Operating at Facebook scale is far from trivial. With 1.49 billion monthly active users (and growing 13 percent yearly), every 60 seconds on Facebook 510 comments are posted, 293,000 statuses are updated, and 136,000 photos are uploaded. And there lies the challenge of serving the masses efficiently and reliably without any outages.
For serving the offline content, whether text (updates, comments, etc.), photos or videos, Facebook developed a sophisticated architecture that includes state-of-the-art data center technology and search engine to traverse and fetch content quickly and efficiently.
But now comes a new type of challenge: A few months ago Facebook rolled out a new service for live streaming called Live for Facebook Mentions, which allows celebs to broadcast live video to their followers. This service is quite similar to Twitter’s Periscope (acquired by Twitter beginning of this year) and the popular Meerkat app, which offer their live video streaming services to all and not just celebs. In fact, Facebook announced this month it is piloting a new service which will offer live streaming to the wide public as well.
While offline photos and videos get uploaded fully and then distributed and made accessible to followers and friends, serving live video streams is much more challenging to implement at scale. And to make things even worse, the viral nature of social media (and of celeb content in particular) often creates spikes where thousands of followers demand the same popular content at the same time, a phenomenon the Facebook team calls the “thundering herd” problem.
An interesting post by Facebook engineering shares information on these challenges and the design approaches they took: Facebook’s system uses Content Delivery Network (CDN) architecture with a two-layer caching of the content, with the edge cache closest to the users and serving 98 percent of the content. This design aims to reduce the load from the backend server processing the incoming live feed from the broadcaster. Another useful optimization for further reducing the load on the backend is request coalescing, whereby when many followers (in the case of celebs it could reach millions!) are asking for some content that’s missing in the cache (cache miss), only one instance request will proceed to the backend to fetch the content on behalf of all to avoid a flood.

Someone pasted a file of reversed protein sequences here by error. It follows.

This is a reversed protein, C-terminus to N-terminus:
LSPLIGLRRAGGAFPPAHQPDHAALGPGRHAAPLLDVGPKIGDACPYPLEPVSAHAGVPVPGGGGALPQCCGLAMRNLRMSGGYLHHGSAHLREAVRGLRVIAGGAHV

It’s interesting to note that the celebs’ service and the newer public service show different considerations and trade-offs of throughput and latency which brought Facebook’s engineering team to make changes to adapt the architecture to the new service:
Where building Live for Facebook Mentions was an exercise in making sure the system didn’t get overloaded, building Live for people was an exercise in reducing latency.
The content itself is broken down into tiny segments of multiplexed audio and video for more efficient distribution and lower latency. The new Live service (for the wide public) even called for changing the underlying streaming protocol (to be based on RTMP instead of HLS) to enable an even better latency, to reduce the lag between broadcaster and viewer by 5x.
This is a fascinating exercise in scalable architecture for live streaming, which is said to effectively scale to millions of broadcasters. Such open discussions can pave the way to smaller companies in the social media, internet of things (IoT) and the ever-more-connected world. You can read Facebook's full post here.
For more on this check out my blog and follow me on Twitter